also have a record of contact information to follow up with those who did not
There is nothing you can do to "fix" the 2% but
you can put something in place, even in a conference situation, where you can
have that extra help.
How do you prepare for the 2%?
It's Friday morning -- which around here means breakfast time. It's sort of a time honored tradition. This morning, we decided to hit up one of the major fast food chains and I volunteered to go pick it up. Two things happened:
1. I got to hear a very irate man get all peeved because the nice lady asked him to hold on for a moment."I don't have time to wait". (Well, you'd be waiting if you were in line, sir. Behind me.)
2. I learned that customer service is not lost in the fast food industry --- at least, not yet. The nice lady wrote the order numbers on each of the bags, even though she was juggling drive through at the same time.
Thanks for reminding me that customer service is still everywhere Dorothy. You made my day extra nice... and super delicious.
Something really cool happened last night.
Gordon Ramsey taught me how to make pasta with shrimp and red chilies, steak Diane, and tiramisu on Cooking with Gordon Ramsey. While I didn't cook live with him families and celebrities from all over the country did. There was this big video screen on the stage where different pairs of cooks took to their own kitchens while Gordon Ramsey taught them how to safely flambe mushrooms. The best part?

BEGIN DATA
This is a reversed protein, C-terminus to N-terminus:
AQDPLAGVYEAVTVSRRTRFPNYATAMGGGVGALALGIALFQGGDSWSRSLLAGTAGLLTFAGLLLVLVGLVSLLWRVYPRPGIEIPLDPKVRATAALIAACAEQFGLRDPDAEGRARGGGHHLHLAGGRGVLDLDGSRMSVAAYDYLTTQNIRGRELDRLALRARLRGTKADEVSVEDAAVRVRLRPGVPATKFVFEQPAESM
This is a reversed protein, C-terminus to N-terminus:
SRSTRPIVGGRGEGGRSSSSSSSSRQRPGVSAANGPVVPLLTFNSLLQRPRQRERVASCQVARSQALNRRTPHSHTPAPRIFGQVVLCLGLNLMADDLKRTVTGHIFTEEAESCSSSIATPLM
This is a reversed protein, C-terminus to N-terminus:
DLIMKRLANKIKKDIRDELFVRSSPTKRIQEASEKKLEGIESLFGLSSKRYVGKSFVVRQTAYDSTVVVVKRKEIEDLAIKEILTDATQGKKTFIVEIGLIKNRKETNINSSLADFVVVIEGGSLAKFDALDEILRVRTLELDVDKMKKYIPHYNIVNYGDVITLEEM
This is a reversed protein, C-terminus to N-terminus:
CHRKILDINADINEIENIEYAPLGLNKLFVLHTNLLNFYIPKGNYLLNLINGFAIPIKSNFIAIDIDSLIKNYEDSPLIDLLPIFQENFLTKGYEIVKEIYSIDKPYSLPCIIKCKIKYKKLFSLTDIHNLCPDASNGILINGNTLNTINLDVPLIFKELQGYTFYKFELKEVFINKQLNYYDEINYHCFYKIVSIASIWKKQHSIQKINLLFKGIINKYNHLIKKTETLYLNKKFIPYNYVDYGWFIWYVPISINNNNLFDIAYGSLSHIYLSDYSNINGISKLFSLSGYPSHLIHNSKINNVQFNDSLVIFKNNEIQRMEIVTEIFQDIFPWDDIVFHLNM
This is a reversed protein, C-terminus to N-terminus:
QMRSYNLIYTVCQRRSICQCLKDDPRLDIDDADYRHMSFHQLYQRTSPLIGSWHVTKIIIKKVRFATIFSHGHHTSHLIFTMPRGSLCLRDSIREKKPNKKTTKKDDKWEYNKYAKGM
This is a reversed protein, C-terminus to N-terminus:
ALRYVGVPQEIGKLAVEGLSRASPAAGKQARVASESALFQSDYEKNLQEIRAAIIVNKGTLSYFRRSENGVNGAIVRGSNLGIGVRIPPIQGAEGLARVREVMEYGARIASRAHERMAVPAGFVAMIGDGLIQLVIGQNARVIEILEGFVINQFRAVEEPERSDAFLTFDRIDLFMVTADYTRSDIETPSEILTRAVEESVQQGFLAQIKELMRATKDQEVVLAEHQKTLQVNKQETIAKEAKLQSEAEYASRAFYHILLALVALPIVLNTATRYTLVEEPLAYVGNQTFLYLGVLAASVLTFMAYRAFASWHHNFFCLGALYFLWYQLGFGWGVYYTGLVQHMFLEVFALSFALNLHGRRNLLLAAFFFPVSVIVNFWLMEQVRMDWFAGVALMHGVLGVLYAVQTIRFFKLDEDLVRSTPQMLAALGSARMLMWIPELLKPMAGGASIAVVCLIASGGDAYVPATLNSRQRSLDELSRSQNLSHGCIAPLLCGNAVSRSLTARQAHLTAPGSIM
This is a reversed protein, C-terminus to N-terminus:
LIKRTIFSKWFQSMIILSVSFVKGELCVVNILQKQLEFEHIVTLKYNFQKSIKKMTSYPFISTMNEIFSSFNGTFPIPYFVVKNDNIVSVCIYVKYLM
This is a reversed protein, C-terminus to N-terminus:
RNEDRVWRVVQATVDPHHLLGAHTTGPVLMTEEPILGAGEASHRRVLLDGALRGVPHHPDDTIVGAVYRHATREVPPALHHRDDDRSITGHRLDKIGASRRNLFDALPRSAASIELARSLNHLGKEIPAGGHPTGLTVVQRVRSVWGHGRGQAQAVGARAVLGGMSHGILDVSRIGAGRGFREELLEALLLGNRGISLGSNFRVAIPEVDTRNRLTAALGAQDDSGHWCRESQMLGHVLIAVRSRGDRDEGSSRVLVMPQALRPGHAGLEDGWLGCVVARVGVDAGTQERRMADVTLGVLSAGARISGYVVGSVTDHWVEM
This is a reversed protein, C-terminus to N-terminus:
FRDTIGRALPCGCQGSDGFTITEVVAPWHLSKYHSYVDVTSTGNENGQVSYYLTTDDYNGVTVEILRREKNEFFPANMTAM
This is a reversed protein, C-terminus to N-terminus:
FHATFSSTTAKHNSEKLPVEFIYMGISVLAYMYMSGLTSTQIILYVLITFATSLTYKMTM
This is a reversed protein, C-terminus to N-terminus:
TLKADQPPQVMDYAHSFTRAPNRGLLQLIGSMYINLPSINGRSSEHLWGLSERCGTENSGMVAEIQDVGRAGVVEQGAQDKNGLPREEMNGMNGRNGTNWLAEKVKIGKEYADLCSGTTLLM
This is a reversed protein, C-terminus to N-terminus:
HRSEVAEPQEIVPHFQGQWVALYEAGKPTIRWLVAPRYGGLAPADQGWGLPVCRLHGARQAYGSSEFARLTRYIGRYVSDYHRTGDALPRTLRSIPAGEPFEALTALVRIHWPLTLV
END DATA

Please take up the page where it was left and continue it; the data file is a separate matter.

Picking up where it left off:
Being taught how to cook by arguably one of the best chefs in the world was completely free.
It's quite a feat considering that the price of a three course meal at Gordon Ramsey's New York restaurant is $65.00 a person and the cost of a 12 hour gourmet cooking class can cost up to one thousand dollars. For the average American, gourmet cooking is at the bottom of our list of things to do but I think Gordon is on to something here. He cooked a three course meal in under an hour and showed me how to do it through the TV and video conference.
While I can already taste the tiramisu, I can't help but think of what Gordon might have done. Video conferencing is growing in popularity all over the world and he just used it to provide a service free of charge that can cost a pretty penny. Has Gordon opened a door into what could come down the road?
Imagine integrating chat into it, where Gordon's Hell's Kitchen winners are in front of laptops fielding your questions while he shows the TV audience how to cook. Imagine Gordon taking your question. It makes you a part of it even though you've never been to cooking school.
Where else can video conferencing be applied to provide an expensive service or class for free?
When it comes to making a presentation, whether it is in front of a physical group of people or on a conference call with a group, we have addressed many times on this blog the importance of being prepared. That means you need to know who you’re audience is, what they would like, and even trying to define a collective personality.
You've practiced, you check out your slides, you've shown them to a group and you think you have all your ducks in a nice little row. Now it's time to make sure that you are going to be confident and comfortable during your presentation. There are a lot of different kinds of speakers in the world and a million different ways to present. Some people need a podium while others need something in their hand. Personally, I like having a pen, but I strongly suggest not using one that has a clicker on it, because I have annoyed my audience a time or two.